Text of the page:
“Burn After Reading” is Joel and Ethan Coen’s first venture since they won four Academy Awards last year for their film “No Country for Old Men.” Their Oscars included Best Directing, Best Supporting Actor, Best Adapted Screenplay and Best Picture.
The film is a crime comedy about two personal trainers who find a disc of highly sensitive material at their gym. The movie turns into something more like a huge, confusing game of Clue when they attempt to sell the information back to the rightful owner.
The film is filled with familiar faces: Brad Pitt, George Clooney, J.K. Simmons (you may remember him as the father from “Juno,”) Frances McDormand and John Malkovich, who plays Osbourne Cox, a very temperamental and foul-mouthed government employee around whom the story revolves.
The film goes back and forth with the different character’s story lines revealing more and more about their lives, until in the end they all tie together.
Clooney offers another one of his neurotic, jumpy, paranoid characters in this film. His jerkiness, concern for his lactose intolerance and all around governmental suspicion drive him to a character that Clooney has made himself known for. He still has the ability to surprise you here and there with a good laugh
But it must be said that Pitt makes this movie. His character Chad Feldheimer, from his first three seconds on the screen, gets you laughing. Chad is an eccentric gym trainer who, despite probably not being the sharpest knife in the drawer, ends up being hilarious.
Pitt is known for his trademark laugh, and it is heard throughout the film. In times where seriousness should prevail, Pitt’s distinguishable laugh and delivery upstages the rest of the movie. Audiences can safely say that he saves the movie from any boring down time. Yet his performance can only carry the film so far.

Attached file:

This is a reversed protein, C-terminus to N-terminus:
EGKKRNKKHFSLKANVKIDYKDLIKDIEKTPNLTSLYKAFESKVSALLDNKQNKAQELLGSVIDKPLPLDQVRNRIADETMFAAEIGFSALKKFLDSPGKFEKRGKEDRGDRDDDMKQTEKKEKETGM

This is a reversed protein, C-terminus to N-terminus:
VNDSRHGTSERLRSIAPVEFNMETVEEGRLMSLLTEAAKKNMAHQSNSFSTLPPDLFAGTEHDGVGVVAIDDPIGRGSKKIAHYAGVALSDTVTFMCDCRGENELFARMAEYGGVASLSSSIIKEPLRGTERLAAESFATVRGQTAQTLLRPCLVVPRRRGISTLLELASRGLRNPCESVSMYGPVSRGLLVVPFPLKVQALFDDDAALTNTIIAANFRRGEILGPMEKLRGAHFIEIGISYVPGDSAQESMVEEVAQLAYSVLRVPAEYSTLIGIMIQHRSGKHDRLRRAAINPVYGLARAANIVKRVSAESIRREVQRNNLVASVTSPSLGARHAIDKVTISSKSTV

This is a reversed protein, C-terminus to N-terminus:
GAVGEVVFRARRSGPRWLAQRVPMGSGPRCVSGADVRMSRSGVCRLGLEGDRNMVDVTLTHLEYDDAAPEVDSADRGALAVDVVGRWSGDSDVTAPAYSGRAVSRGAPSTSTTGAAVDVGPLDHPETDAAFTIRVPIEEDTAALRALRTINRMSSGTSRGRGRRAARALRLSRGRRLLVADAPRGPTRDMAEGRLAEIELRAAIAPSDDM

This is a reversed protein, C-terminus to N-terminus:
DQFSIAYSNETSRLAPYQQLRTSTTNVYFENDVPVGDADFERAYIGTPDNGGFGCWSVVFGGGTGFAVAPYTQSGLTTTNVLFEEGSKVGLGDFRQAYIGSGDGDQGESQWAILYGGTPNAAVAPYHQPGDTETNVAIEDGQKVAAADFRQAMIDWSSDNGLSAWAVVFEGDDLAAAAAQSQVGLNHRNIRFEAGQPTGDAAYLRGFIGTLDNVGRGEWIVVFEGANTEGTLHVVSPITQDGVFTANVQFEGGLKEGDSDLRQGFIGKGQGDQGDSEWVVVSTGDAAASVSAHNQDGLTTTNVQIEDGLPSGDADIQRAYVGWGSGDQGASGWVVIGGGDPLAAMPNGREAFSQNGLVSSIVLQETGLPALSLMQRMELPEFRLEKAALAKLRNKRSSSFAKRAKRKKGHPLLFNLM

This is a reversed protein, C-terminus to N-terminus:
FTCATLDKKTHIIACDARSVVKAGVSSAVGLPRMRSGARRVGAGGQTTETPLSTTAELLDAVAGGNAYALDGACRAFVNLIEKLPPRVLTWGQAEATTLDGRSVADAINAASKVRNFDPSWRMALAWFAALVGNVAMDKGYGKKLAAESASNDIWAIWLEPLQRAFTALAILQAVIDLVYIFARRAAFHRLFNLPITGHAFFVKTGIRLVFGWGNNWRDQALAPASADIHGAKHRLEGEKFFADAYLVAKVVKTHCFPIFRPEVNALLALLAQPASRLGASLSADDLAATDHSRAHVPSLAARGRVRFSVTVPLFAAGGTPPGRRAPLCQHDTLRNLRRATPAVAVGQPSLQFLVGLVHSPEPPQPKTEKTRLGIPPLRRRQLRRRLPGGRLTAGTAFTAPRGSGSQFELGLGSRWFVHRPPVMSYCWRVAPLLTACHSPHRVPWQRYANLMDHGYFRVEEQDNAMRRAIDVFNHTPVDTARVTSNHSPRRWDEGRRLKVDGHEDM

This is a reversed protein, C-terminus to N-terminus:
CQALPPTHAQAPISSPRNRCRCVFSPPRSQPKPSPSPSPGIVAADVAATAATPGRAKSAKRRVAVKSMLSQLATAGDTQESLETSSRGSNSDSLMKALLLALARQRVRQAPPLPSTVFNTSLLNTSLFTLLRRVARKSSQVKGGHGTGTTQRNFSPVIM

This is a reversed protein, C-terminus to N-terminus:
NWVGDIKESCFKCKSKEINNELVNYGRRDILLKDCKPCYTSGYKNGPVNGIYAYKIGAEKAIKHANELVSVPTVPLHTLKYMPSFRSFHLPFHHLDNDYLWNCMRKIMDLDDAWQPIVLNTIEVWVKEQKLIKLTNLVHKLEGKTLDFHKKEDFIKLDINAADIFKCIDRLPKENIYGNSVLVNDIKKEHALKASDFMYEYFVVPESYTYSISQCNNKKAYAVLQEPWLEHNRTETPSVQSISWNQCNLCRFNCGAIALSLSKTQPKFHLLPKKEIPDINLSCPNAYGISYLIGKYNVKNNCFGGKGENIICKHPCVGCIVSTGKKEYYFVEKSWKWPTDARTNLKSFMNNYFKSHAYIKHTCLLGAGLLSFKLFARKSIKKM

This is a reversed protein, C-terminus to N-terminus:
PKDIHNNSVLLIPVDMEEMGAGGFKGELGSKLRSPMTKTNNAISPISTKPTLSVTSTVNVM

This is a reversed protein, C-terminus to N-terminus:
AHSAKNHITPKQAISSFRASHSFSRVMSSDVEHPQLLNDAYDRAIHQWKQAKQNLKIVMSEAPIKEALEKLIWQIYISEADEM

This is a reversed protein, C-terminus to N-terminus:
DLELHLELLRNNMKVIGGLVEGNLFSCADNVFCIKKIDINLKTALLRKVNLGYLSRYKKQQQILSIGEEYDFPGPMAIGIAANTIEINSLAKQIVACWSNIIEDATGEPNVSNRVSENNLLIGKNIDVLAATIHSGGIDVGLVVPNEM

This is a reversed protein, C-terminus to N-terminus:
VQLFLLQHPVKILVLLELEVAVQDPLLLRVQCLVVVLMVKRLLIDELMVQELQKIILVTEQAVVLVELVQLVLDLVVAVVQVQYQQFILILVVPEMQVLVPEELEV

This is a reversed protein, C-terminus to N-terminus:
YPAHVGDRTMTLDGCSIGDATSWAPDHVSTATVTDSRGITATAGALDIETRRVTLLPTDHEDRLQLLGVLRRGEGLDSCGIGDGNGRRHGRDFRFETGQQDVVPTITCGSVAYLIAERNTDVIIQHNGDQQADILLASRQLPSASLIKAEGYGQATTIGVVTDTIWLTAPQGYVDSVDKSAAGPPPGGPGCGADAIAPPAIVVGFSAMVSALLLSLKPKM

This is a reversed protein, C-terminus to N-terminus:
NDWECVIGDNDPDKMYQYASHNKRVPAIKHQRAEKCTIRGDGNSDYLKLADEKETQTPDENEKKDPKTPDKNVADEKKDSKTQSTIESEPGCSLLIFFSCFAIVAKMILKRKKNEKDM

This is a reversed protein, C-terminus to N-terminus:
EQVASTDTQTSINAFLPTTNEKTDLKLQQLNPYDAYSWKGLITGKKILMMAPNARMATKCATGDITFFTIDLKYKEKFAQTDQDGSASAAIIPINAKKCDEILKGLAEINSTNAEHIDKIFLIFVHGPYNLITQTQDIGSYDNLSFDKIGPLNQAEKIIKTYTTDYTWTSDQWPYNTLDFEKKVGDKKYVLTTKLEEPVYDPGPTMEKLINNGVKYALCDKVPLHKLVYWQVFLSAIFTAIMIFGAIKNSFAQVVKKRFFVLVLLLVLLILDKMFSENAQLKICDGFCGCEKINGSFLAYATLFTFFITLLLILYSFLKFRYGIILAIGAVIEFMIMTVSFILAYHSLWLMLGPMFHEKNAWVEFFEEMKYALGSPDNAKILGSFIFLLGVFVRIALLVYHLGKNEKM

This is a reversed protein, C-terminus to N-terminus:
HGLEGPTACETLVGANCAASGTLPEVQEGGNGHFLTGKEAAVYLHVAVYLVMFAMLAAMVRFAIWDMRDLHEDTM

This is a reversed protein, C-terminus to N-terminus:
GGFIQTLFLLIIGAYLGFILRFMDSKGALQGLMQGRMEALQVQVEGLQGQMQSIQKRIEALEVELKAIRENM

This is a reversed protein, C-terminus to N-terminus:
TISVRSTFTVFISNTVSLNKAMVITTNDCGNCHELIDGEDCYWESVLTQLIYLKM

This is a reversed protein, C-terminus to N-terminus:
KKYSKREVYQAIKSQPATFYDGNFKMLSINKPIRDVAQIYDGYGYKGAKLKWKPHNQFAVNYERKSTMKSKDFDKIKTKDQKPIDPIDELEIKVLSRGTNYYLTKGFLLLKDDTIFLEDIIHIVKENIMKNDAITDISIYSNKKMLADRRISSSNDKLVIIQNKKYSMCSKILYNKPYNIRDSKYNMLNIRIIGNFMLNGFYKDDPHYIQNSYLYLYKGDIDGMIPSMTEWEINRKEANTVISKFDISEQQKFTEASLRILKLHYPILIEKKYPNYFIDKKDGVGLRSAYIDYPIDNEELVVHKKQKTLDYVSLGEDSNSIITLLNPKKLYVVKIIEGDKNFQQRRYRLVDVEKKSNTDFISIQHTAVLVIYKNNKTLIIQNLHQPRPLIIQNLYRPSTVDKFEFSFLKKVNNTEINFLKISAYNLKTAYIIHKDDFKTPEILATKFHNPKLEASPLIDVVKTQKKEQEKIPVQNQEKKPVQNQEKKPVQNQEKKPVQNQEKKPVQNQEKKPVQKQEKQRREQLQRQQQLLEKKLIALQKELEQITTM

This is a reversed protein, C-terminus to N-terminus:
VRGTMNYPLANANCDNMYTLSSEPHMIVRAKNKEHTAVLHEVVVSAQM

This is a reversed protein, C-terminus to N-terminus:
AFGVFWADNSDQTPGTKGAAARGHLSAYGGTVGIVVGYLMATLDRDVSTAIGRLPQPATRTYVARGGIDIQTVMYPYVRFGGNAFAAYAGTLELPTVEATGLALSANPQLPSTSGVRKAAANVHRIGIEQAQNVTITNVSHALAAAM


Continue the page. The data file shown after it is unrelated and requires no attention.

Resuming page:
After the end of the movie, the viewer is left asking questions and not really knowing what the point was nor what went on at all.
Despite the laughs that are present, they are not frequent enough to alleviate the confusion the audience can end up feeling. Viewers may feel a little cheated and left out in the cold.
But if you are looking for some good old one-liners to throw at your friends during a party, you can grab a few from here. Supplied by Pitt’s character, viewers can walk away with some gems that could help lighten a mood or make you smile during that boring Wednesday night lecture.
An interesting fact about the film is that the Coen brothers wrote it around the same time they wrote “No Country for Old Men,” alternating between the two scripts every day, according to Internet Movie Database Web site.
Also, the characters of Osbourne Cox and Chad Feldheimer were written with Malkovich and Pitt in mind. Even more impressive: the “F” word is said a grand total of 60 times, six times in the first two sentences alone.
“Burn After Reading” is currently showing at Edwards Cinema in La Verne, Laemmle’s Theatres in Claremont, and the AMC Theatres at Victoria Gardens in Rancho Cucamonga.
Alex Senyo can be reached at